› 50-60% of COVID-19 transmission may come from people with NO symptoms. SARS-CoV-2 Transmission From People Without COVID-19 Symptoms.

› According to the CDC, over 6.6 million people in the US have received at least the first dose of a COVID-19 vaccine CDC.
See latest stats

› Currently, two COVID-19 vaccines are available for use in the US, as FDA granted Emergency Use Authorization (EUA) for both the Pfizer-BioNTech and Moderna vaccines. Both vaccines are 2-shot series given intramuscularly (the same way you receive your flu shot).

Frequently Asked Questions

Are the COVID-19 vaccines effective?

Yes! Both vaccines were studied in clinical trials with over 30,000 patients in each trial. Both vaccines have demonstrated ~ 95% efficacy in preventing COVID-19 after completing the two dose series.

How does the COVID-19 Vaccine work?

Both the Pfizer and Moderna vaccines are “mRNA” vaccines. This innovative way of vaccinating has been in development for many years and has successfully been used in both the current FDA approved COVID-19 vaccines. Our bodies use messenger RNA (mRNA) like a blueprint or set of instructions. mRNA is involved in our cells’ normal functioning, telling cells what proteins to make and how.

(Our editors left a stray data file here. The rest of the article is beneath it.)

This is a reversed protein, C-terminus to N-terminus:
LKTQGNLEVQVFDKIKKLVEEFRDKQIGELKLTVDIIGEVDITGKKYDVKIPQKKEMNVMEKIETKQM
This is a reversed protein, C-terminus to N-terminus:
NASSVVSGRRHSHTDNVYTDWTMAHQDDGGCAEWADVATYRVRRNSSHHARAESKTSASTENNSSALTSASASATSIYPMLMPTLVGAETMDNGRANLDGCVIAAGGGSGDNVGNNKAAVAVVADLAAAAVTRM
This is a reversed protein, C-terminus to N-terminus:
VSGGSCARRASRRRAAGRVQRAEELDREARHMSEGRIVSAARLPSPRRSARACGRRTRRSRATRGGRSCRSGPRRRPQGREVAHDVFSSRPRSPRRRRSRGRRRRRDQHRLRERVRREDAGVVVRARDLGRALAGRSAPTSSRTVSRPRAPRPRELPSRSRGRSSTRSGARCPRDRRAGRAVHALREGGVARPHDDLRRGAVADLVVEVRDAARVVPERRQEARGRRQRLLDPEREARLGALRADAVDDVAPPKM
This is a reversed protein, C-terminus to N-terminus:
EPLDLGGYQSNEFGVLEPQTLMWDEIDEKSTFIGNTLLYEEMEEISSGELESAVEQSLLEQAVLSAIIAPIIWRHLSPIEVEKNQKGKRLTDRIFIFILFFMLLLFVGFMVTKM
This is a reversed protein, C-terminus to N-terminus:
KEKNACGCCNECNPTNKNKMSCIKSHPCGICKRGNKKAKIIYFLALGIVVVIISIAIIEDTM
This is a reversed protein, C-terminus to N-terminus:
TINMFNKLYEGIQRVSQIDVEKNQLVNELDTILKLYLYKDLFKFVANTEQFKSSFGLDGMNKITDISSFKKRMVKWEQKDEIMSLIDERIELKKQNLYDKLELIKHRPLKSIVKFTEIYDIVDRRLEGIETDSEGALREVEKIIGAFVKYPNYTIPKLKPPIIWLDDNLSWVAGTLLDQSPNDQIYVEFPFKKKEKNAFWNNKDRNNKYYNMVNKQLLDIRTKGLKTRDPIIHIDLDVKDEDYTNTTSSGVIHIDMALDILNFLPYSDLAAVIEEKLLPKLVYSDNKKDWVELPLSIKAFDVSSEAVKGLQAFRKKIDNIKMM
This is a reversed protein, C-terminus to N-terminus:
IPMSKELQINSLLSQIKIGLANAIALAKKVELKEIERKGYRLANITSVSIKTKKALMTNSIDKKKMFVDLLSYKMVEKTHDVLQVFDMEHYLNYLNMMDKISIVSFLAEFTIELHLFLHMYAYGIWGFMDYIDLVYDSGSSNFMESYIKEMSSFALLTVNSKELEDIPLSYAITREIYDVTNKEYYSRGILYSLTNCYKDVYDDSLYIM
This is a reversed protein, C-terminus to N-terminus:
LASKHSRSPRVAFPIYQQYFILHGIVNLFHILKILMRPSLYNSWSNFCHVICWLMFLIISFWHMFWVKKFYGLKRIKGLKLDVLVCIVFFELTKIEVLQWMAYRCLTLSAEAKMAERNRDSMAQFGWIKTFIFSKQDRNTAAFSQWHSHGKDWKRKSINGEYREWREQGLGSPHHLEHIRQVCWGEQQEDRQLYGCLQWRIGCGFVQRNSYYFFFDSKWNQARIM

The COVID-19 mRNA vaccines give our cells instructions to make a harmless piece of the virus called the “spike protein.” The spike protein is found on the virus’s surface, which enables the virus to enter and infect our cells. Once the vaccine mRNA is inside the cells, they make the spike protein and break down the instructions. The cells in your body then display this protein piece on their surface, allowing our immune system to recognize that the protein doesn’t belong, and our body begins building an immune response. This spike protein is harmless on its own without the rest of the virus, and since the mRNA instructs the body only to make that spike protein, it cannot give you the COVID-19 virus itself.

As the vaccine begins to work, this protein is “expressed” by our cells and exposed to our immune systems. From there, the immune system develops antibodies to the spike protein, learning how to fight the COVID-19 virus so that if we are exposed in the future, our bodies can stop the virus before it has a chance to cause illness. We then develop immune cells called “memory” cells, which will give us long term protection. The vaccine allows our bodies to build immunity to COVID-19 without actually becoming exposed.

Medical Researcher

Are the COVID-19 vaccines effective?

Yes! Both vaccines were studied in clinical trials with over 30,000 patients in each trial. Both vaccines have demonstrated ~ 95% efficacy in preventing COVID-19 after completing the two dose series.

Is the Vaccine Safe Despite the Rapid Development?